Despite its attractiveness, globalization has remained one f the most controversial issues in the world. Proponents and opponents of globalization have always given contrasting view points about globalization. Opponents of globalization have held protests in many places around the world, condemning the practice as exploitative and an element of western hegemony. They claim that globalization, benefits the developed countries which are enabled by the process to exploit the poor countries (Mohamed, 2009). They claim that multinationals from developed countries, use the free market conditions created by globalization to set their bases in developing countries where they exploit cheap labor and resources. On the other hand proponents of globalization assert that poor countries benefit more from globalization because it helps these countries to develop economically and improve the living standards of the people in those countries. This controversy has heightened resistance at both popular and governmental levels as both the governments and the people try to manage the flow of goods, ideas, capital and labor, due to the wave of globalization (Noels, 2005). This paper will investigate the controversies surrounding globalization using two case studies of international companies.

 Globalization and Environmental Sustainability Controversy

 One of the controversies regarding globalization is its impact on environmental sustainability. Proponents of globalization assert that the process has been responsible for creation and exporting of technologies that use few natural resources (Baghmati, 2005). The use of these technologies has reduced the harm on environment. However, opponents of globalization view it as the most environmentally unsustainable practices in the world. They claim that the harms globalization does onto the environment far outnumber the gains the environment makes from globalization.

Opponents of globalization assert that globalization enhances more consumption through marketing of more goods to more people. This creates artificial needed that utilize more natural resources. Opponents of the process still argue that globalization encourages countries to specialize in certain products so as to take advantage of the economies of scale. This creates scarcities and surpluses at the same time leading to a less than perfect utilization of resources. Globalization has increased global travel by workers seeking jobs. Employees of multinational organizations also travel widely. According to the opponents of globalization, these travelers utilize a lot of fossil fuels that contribute to global warming. Globalization encourages transport of raw materials using resources which are not renewable (Steger, 2002). The rapid spread of factories and production plants across the world has increased the use of infrastructure, which exploits substances from the earth. These factories also degrade the environments through their emissions, according to the opponents of globalization; there are some multinational corporations who have shifted their operations to the poor countries, after being lured by the lenient safety and environmental regulations. They take this advantage to deplete the environment in poor countries. The Bhopal gas tragedy is a classic example of an environmental disaster caused by a corporation that adopted safety standards that were lower than the standards in the corporation’s home country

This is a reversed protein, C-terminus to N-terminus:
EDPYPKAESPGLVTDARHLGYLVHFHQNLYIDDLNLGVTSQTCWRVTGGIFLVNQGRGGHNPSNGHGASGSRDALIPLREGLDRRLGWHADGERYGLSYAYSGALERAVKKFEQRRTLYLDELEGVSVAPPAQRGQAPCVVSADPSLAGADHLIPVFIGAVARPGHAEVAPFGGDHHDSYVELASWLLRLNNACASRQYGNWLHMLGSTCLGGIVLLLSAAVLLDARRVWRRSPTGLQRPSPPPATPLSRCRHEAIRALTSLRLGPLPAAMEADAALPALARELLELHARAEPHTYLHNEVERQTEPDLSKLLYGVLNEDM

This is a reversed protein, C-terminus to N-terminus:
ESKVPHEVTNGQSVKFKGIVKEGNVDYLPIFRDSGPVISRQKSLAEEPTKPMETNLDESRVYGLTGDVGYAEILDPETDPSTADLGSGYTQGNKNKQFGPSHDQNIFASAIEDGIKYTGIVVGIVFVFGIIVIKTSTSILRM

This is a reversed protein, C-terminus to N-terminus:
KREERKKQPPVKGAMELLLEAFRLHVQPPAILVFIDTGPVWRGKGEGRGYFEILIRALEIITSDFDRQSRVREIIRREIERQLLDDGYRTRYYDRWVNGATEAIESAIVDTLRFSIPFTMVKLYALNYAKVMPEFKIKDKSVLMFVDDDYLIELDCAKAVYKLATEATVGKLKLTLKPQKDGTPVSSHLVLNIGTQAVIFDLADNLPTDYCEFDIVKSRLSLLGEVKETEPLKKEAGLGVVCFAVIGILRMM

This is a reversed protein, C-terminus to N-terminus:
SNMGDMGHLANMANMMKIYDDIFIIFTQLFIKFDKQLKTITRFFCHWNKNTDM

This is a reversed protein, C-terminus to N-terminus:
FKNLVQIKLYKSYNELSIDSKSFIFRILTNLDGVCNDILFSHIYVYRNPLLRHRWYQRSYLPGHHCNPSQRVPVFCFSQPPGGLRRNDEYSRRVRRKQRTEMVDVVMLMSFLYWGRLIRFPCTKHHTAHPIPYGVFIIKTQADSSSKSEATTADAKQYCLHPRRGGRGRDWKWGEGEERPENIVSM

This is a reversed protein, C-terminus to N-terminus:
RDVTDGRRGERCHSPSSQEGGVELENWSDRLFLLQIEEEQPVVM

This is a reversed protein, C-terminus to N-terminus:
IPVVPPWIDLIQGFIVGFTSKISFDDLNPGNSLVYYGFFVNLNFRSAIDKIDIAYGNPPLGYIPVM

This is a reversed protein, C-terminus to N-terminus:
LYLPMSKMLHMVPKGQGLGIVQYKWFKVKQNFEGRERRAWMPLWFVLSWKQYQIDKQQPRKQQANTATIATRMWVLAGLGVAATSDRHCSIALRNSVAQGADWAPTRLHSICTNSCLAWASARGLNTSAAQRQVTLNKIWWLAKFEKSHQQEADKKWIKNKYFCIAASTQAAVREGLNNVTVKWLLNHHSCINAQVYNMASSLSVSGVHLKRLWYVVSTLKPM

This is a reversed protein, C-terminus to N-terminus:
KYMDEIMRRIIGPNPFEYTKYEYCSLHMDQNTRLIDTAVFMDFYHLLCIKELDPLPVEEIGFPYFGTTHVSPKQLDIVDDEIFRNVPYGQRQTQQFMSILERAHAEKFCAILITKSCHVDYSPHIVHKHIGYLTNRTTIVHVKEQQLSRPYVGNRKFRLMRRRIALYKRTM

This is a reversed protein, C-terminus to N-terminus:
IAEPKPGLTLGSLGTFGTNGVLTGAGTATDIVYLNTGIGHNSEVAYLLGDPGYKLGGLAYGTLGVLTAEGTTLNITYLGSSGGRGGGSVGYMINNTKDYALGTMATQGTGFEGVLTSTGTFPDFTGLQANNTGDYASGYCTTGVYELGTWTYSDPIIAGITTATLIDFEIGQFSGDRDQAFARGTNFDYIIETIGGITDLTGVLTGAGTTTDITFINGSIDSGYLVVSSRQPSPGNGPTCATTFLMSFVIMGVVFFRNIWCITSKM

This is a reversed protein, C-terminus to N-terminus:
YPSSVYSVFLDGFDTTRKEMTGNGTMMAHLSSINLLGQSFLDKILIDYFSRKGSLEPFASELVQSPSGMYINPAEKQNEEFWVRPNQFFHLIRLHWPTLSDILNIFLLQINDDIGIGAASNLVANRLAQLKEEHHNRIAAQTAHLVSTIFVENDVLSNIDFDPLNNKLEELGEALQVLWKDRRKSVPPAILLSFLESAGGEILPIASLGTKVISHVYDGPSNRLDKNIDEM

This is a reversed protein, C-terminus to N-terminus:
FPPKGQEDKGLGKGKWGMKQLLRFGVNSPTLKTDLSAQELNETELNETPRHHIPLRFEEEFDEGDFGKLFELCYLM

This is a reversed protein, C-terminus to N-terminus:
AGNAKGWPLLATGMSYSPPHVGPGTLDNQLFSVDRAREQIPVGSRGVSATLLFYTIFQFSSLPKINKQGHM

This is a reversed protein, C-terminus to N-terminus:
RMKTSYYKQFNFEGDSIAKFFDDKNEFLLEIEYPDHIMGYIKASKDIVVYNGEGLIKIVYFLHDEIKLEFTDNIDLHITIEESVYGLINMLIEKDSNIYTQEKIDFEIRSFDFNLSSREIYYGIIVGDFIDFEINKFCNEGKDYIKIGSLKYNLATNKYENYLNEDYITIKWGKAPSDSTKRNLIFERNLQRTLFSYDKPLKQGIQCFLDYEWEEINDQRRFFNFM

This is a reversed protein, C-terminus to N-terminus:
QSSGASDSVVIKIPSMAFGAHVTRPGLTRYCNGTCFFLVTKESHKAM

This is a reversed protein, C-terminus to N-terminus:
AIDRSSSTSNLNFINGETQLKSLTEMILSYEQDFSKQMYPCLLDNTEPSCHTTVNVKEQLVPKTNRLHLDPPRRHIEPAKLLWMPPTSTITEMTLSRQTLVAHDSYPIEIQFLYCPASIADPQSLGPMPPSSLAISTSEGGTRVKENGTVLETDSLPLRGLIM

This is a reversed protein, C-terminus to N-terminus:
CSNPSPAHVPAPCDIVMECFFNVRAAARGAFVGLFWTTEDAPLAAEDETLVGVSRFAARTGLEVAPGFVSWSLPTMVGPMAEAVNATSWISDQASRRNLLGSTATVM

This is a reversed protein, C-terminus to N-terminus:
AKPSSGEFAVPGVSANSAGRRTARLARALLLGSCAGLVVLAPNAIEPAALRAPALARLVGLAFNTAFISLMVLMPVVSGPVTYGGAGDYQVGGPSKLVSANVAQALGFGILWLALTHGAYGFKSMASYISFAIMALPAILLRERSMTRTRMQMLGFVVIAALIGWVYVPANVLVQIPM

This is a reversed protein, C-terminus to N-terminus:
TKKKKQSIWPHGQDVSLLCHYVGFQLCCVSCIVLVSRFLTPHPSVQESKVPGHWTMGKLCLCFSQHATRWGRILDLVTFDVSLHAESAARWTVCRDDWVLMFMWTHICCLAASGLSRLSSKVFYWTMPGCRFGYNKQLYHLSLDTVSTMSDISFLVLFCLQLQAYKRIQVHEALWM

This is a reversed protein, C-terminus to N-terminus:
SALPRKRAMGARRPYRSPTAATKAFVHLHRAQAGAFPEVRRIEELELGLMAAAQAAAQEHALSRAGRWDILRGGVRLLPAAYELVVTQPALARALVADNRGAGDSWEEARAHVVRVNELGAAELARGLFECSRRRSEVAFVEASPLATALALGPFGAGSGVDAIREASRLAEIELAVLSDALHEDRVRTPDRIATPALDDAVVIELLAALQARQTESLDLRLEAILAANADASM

Case Study: Union Carbide and the Bhopal Gas Tragedy